Bobby Jackson knows success comes at a price. As a high school student in Salisbury, N.C., he slacked off in class and didn’t get the grades needed to receive a scholarship at a Division I school.
He did attend class regularly, but not for the right reasons. His friends were there and he had to go to school so he could play basketball.
Jackson blew any chances to play at a Division I school. As a non-qualifier under Proposition 48, Jackson decided to attend junior college as a freshman. Prop 48 combines a student’s standardized test scores and grade point average to determine eligibility to play, practice and receive financial aid.
Jackson moved to Nebraska and spent two years at Western Nebraska Community College. He did enough there in class and on the basketball court to earn a scholarship to Minnesota.
Jackson said he broke his mother’s heart when he signed with the Gophers. She wanted Jackson to go to Wake Forest, another school that recruited him out of Western Nebraska. But Jackson said he made the best decision for himself and doesn’t regret it.
At Minnesota, Jackson has worked hard and sacrificed. The media and league coaches named him Big Ten Player of the Year. The Associated Press made him a second team All-America selection. He found success.
The change came simply because he grew up. The time of goofing around with his friends passed. He began to study, something he never did in high school, and developed a work ethic.
He began to take school seriously after tearing his anterior cruciate ligament in his right knee during the first day of practice at Western Nebraska. He sat out that year and had nothing else to do but study.
“That was the biggest turn in my life,” he said. “By sitting out that year, I got into my books and did the things that we’re going to help Bobby Jackson become successful in the future.”
Gophers coach Clem Haskins said he pushed Jackson to succeed since his first day at Minnesota. The two built a mutual respect for one another and developed a relationship based on hard work.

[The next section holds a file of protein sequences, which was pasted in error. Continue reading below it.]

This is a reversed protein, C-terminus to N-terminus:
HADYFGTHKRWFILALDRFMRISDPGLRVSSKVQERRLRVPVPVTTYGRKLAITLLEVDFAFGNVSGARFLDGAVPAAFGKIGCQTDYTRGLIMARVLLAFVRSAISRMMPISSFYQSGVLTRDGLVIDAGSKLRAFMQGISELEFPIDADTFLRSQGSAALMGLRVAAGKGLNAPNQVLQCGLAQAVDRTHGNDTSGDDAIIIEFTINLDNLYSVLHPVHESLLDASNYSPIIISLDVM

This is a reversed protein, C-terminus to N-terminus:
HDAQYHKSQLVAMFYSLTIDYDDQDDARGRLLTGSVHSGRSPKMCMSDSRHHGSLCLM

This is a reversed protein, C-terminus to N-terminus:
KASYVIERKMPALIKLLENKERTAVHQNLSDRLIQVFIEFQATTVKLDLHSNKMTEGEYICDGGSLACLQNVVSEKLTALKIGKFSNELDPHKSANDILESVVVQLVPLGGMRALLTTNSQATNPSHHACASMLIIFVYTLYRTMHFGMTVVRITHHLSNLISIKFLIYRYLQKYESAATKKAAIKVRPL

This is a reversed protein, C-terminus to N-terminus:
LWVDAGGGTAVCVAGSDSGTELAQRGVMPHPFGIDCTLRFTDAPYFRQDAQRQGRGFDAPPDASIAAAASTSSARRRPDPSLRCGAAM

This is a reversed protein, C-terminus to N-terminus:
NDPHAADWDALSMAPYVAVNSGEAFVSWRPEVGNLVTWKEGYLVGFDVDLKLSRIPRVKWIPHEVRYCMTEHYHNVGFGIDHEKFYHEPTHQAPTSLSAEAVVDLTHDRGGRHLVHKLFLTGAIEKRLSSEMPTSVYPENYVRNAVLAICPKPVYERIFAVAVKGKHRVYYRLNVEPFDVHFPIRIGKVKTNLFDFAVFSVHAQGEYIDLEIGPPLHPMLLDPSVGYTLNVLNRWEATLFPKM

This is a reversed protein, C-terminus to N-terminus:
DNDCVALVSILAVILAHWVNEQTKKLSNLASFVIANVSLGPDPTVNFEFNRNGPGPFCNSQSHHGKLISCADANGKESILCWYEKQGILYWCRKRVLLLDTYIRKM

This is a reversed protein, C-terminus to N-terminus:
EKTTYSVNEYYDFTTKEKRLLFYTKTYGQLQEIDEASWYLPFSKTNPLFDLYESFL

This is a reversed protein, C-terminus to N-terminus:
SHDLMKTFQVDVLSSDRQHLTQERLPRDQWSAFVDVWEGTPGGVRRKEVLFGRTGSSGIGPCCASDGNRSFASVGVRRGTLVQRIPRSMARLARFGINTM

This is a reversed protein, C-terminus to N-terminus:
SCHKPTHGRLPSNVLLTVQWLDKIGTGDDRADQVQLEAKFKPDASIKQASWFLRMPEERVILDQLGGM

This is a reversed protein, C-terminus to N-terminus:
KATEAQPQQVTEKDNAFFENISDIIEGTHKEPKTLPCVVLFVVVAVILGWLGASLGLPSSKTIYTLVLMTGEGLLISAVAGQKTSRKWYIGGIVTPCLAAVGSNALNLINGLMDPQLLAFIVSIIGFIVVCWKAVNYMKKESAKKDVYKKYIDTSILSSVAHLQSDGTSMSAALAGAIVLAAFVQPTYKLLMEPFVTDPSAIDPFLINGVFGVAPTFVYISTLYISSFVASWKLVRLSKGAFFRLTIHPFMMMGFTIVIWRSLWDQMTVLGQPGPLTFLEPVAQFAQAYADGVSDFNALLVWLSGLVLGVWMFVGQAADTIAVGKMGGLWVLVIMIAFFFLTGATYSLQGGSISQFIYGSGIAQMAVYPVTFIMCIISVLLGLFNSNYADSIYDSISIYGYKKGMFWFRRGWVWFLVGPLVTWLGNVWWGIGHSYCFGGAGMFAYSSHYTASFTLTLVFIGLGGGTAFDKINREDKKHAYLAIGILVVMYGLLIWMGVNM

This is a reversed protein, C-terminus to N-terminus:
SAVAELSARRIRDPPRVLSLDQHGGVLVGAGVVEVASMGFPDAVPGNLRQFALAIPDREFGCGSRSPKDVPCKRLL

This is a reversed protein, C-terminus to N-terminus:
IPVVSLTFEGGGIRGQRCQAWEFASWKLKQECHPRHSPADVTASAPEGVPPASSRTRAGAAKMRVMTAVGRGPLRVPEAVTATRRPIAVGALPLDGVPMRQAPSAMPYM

“I want to be remembered as a kid who went out there and laid it out on the line every night,” Jackson said.
Looking back, Haskins said, if Jackson had two more years at Minnesota, he might have accomplished more than this. The senior now looks toward a possible NBA career.
“Just think if he would’ve played 120 basketball games,” Haskins said. “He would be, without a doubt, the finest player to ever play here. There have been good basketball players at Minnesota, but you put all of it together, the total package, that’s why he’s the MVP of the Big Ten.”
Jackson finished the Big Ten season averaging 16.1 points, 6.7 rebounds, 4.1 assists and 2.4 steals per game.
The MVP has played 55 games at Minnesota. Haskins likes to say his shooting guard has played in 39.
Jackson broke his foot the first day of practice before his junior year at Minnesota. He sat out for two months, missing the first seven games of the season, and didn’t really feel the groove until the second half of the Big Ten season.
The Gophers went 7-2 those last nine games. They are 27-3 this year as they enter the NCAA tournament as the Midwest Regional’s No. 1 seed. Jackson hasn’t missed one of those games. Coincidence? Haskins doesn’t think so. He said that without Jackson, the Gophers would be scratching and clawing just to be above .500 right now and might have been a bubble team for the NCAA tournament.
Maybe on this star-less team there is one brighter than all the rest.
“He’s just now beginning to scratch the surface of what he can do on the basketball court,” Haskins said.
Haskins believes he pushed Jackson to become his best.
“He’s a very mature young man,” Haskins said. “It takes a man like that to play for me.”
The two accept each other. Actually it’s more Jackson accepting Haskins’ ways than the other way around. The coach demands maximum effort and so far that’s all Jackson has given him.
“He’s trying to make me a better person,” he said. “It wasn’t great when he was on me, but it feels good right now.”
Haskins was all over Jackson when he first arrived. When asked what the harshest thing Haskins ever said to him, Jackson could only laugh. It was rough, but he knows it was for the best.
“I want to make myself better,” Jackson said.
Game times announced
The No. 1-seeded Gophers’ first round game against No. 16-seeded Southwest Texas State on Friday will begin 30 minutes after the Mississippi-Temple game, which starts at 6:50 p.m.
If the Gophers win that first round game, they’ll play late Sunday afternoon against the winner between Temple and Mississippi.
Minnesota is having a team send-off Wednesday morning at 8:45 a.m. in the Williams Arena parking lot. The team departs for Kansas City at 9:00 a.m.